Dear Editor,

This speech was given by Senator Robert Kennedy the day after the assassination of Martin Luther King, Jr., and two months before his own assassination.

After another mass shooting or slaughtering of our brothers and sisters in Virginia Beach, and our upcoming community Juneteenth celebration, I chose this timeless speech, and attempt to unify, spoken at another violent time in our history.

"This is a time of shame and sorrow. It is not a day for politics. I have saved this one opportunity to speak briefly to you about this mindless menace of violence in America which again stains our land and every one of our lives.

"Why? What has violence ever accomplished? What has it ever created? No martyr's cause has ever been stilled by the assassin's bullet. No wrongs have ever been righted by riots and civil disorders. A sniper is only a coward, not a hero, and an uncontrolled, uncontrollable mob is only the voice of madness, not the voice of the people.

"For there is another kind of violence, slower but just as deadly, destructive as the shot or the bomb in the night. This is the violence of institutions; indifference and inaction and slow decay. This is the violence that afflicts the poor, that poisons relations between men because their skin has different colors. This is the slow destruction of a child by hunger, and schools without books and homes without heat in the winter.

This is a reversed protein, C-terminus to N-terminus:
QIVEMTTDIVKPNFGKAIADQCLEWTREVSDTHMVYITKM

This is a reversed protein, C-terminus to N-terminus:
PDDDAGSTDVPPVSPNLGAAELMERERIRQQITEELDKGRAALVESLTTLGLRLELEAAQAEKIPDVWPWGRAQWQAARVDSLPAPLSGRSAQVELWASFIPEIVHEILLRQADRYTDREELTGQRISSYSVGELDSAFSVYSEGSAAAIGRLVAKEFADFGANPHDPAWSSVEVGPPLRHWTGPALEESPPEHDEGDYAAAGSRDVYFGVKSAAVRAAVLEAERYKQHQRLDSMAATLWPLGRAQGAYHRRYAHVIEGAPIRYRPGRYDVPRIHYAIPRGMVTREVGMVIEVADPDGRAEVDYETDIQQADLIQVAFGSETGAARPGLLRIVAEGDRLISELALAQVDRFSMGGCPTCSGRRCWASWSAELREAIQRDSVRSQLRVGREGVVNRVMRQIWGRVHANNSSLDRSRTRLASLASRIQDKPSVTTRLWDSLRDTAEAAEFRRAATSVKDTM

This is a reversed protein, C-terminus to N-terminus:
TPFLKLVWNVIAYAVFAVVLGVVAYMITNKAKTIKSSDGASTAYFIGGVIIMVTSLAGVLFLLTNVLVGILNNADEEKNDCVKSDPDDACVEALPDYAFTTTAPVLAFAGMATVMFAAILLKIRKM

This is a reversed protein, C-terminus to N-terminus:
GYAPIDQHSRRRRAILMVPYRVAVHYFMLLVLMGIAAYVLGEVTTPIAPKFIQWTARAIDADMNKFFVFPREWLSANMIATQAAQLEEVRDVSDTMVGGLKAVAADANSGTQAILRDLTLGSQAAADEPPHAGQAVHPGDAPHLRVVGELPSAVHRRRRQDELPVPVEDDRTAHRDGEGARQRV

“This is the breaking of a man's spirit by denying him a chance to stand as a father and as a man among men. And this too afflicts us all.

"Our lives on this planet are too short and the work to be done too great to let this spirit flourish any longer in our land. Of course we cannot vanish it with a program, nor with a resolution. But we can perhaps-remember even only for a time-that those who live with us are our brothers, that they share with us the same short moment of life, that they seek-as do we-nothing but the chance to live out our lives in purpose and happiness, winning what satisfaction and fulfillment they can. Surely this bond of common faith, this bond of common goal, can begin to teach us something. Surely we can learn, at least, to look around us as fellow men and surely we can begin to work a little harder to bind up the wounds among us and to become in our hearts brothers and countrymen once again."

Cheryl Steindorf

Gulf County Democratic Party